Nice to get to know more about you and what lucky students to have you as a teacher :-)

  4. Banjodan says:

    It was great to learn more about you, you are one of my all time favorite people!

  5. Dean says:

    What a remarkable MOTM feature! It’s great to learn more about someone we already knew was a fantastic person. Thank you for sharing of yourself and letting us get a glimpse into your heart and mind.

  6. Wench says:

    So lovely to read more about you! Congratulations on your feature!

  7. JAD says:

    Congrats! Lillybrook, you’re quite a lady and such beautiful children. We love you here at six.

  8. marymc says:

    Very nice to meet the lady behind the words!

  9. Coleen says:

    Well hello there! So nice to know more about you. Nicely featured, lilybrook. :)

  10. Baby_Eats_Dingo. says:

    I’m not exactly sure what to say except it’s been a pleasure dealing with you. Your’s faithfully, sag. xxx

  11. catsmeow says:

    Lovely family. Lovely to get to know you.

  12. Shelldefelice says:

    You are beautiful and brilliant and we are so lucky to have you! My favorite part was “Still living, still present, still learning.” I always consider your sixes a gift and it was great fun to learn more about your life!

  13. lillybrook says:

    Thanks, all - I logged on today and saw all the delightful messages. I love this community.

  14. MsKillie says:

    Loved reading your story! I’m sixin’ from The Twin Citites too :)

  15. notyouraveragegirl says:

    Excellent feature and it was enjoyable reading what you have shared. I look forward to more to come!

  16. notjustagirl says:

    Adding my voice to the choir, and choosing my words (more) carefully now that I know you an English teacher :D I love being led by you but the ‘behind the avatar’ look lights the trail of your many wonderful sixes. Thank you for your brilliant company, your students are indeed lucky as we.

  17. Jl333 says:

    Hi Kathryn! So nice to meet you so to speak. Lovely family photo. If you ever take a family vacation out to the west coast, I’ll be happy to share some bread while jetskiing and kayaking! I’ve always been a fan of your memoirs! Cheers!

  18. Jl333 says:

    By the way, I had to proof read notjustagirlintheworld’s comment before she submitted it to you, to ensure there weren’t any mistakes

  19. Jl333 says:

    Wait, I just realized that I could add happy faces to these comments! How cool is that?????????????????????????…okay. Lets not get carried away now.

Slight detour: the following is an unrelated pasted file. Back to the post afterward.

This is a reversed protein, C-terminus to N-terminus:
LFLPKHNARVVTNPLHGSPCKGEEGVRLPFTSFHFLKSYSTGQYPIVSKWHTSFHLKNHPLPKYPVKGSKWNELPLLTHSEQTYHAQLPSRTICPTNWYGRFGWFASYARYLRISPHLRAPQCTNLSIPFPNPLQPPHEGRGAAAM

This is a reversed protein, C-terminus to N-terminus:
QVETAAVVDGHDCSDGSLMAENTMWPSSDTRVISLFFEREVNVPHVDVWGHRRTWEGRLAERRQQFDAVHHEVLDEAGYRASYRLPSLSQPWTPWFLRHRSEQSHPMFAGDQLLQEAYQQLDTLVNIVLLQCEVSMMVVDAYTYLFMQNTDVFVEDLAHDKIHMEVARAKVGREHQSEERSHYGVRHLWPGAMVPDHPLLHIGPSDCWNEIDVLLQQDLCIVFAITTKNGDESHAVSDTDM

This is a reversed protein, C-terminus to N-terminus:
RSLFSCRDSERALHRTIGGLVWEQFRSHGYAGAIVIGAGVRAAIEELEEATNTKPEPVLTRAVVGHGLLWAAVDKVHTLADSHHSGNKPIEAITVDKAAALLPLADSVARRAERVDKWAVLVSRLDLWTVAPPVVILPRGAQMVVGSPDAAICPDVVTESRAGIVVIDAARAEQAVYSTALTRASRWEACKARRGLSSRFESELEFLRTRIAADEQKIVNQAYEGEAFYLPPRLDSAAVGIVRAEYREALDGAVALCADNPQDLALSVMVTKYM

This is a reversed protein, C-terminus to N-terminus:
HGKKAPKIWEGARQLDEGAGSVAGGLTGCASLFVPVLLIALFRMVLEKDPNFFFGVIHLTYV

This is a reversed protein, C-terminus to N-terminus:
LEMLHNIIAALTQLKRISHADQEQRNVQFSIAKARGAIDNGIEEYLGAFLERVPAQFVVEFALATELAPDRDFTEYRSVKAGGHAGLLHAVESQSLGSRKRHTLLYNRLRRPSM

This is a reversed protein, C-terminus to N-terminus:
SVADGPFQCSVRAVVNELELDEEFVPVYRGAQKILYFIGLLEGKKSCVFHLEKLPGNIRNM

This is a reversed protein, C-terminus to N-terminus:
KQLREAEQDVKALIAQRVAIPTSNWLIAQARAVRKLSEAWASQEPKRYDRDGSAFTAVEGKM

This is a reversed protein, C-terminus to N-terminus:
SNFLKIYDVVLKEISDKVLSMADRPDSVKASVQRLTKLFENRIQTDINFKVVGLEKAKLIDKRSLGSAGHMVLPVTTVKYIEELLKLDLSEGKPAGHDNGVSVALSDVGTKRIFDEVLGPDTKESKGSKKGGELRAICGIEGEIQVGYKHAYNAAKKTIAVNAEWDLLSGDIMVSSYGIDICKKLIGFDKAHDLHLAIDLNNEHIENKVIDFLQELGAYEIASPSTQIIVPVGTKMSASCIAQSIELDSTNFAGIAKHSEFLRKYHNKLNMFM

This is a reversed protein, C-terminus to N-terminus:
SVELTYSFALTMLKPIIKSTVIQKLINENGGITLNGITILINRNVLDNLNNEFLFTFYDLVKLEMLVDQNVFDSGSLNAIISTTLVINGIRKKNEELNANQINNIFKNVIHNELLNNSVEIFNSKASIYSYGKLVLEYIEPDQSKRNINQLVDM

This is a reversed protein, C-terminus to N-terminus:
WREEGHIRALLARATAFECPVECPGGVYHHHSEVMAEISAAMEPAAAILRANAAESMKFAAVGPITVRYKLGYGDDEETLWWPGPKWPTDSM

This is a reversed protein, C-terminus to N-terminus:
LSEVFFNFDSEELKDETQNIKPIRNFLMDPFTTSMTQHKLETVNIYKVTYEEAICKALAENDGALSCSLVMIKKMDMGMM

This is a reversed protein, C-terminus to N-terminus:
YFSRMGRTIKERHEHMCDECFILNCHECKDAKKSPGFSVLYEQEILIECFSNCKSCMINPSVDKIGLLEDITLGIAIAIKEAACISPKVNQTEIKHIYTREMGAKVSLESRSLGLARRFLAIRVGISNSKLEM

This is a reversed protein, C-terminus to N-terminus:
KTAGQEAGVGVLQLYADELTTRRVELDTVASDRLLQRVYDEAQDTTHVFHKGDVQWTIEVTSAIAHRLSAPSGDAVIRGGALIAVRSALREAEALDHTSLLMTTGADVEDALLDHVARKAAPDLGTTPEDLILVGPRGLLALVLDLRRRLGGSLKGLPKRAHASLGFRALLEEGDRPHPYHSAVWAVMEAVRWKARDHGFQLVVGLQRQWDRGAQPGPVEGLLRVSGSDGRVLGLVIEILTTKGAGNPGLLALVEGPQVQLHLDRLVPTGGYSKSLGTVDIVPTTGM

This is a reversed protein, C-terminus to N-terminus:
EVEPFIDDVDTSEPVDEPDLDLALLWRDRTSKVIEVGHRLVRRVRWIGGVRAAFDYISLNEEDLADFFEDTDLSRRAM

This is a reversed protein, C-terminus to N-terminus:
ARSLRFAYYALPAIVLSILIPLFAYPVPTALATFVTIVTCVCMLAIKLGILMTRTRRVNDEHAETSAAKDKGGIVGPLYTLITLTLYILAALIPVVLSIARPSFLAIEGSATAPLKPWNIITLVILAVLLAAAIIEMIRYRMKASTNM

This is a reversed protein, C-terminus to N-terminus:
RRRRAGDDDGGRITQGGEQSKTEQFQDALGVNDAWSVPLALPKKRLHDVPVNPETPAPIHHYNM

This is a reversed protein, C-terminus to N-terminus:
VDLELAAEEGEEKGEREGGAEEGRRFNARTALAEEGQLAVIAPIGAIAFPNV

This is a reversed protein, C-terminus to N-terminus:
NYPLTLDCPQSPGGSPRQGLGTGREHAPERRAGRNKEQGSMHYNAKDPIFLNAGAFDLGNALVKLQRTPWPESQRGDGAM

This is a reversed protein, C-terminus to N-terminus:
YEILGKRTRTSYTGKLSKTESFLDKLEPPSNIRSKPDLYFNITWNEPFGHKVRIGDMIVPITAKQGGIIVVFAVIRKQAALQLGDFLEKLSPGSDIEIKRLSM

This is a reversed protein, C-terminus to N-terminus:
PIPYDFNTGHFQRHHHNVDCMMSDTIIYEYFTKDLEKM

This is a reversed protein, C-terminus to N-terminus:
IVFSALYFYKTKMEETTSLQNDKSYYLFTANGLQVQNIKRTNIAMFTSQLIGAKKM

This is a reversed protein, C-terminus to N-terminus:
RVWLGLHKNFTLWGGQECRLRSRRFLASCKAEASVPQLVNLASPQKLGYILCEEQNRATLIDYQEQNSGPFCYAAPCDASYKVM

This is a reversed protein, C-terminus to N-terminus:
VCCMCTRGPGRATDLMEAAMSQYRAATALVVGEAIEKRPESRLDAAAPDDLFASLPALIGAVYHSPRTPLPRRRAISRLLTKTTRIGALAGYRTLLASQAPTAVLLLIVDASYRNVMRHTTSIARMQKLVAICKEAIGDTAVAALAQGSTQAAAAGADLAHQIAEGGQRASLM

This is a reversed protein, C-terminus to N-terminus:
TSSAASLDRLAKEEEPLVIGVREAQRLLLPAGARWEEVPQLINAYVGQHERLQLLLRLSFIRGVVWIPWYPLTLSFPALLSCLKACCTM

20. lillybrook says:

    jl333 - I am always up for some jetski time :-) (did the smiley face work??? That is a cool feature)

  21. LetTheWolfin says:

    Congratulations on being a featured memoirist! (<—- great word, isn’t it?)

    Wonderful reading and learning more about you - and very much enjoy reading your memoirs and comments. Truly inspiring!! Your classes are lucky to have you as their teacher.

  22. _Miracle says:

    You can do happy faces?!? :-)

  23. _Miracle says:

    :-) Still hoping the term SixWordSmith catches on.

  24. Contemplative says:

    Inspirational beyond words. Reached for stars. For me, your interview here touched me deeply and made me feel as if I was in your Minnesota living room on a comfy couch with total interest hung on your every word. The read was my “constellation prize”. Thank you so much for the time and forethought, honesty, and detail you shared openly here with the SMITH Community. Congratulations on MOTM and a Happy Belated 40th!! Looking forward to following your story closely…

  25. oopsalittle says:

    Congratulations Lillybrook - one of the most respected members here at Smith. Well deserved MOTM - always love reading your memoirs:)
    PS - love your beautiful family pic :)

  26. kathi wright says:

    congrats on this well-deserved feature. i so enjoy your writing, your prompts and your insights. lovely picture of the family, too!

  27. RedStickWriter says:

    You teach people to write. You unleash them. The teacher who had the greatest impact on my as a writer was a little old lady who was my Senior English and my Journalism teacher my senior year of high school. She taught me to hone my words, to remove redundancies in my writing, and to make my words come alive to make a story interesting. She tried really hard (and failed) to make me less wordy, always telling me I was treading on advertising space. What a world she opened up for me. I wish she was still around to discuss my writing with me. I’m certain you have some students who will remember you forever. I find Sixing helps a little with my wordiness, but you can see from this comment, it’s going to take a while. Congratulations. I’m sorry I’m a little late getting around to commenting, but I just retired and suddenly became very busy. Never give up on that novel. It’s in you, and it has got to come out. You’ll know when.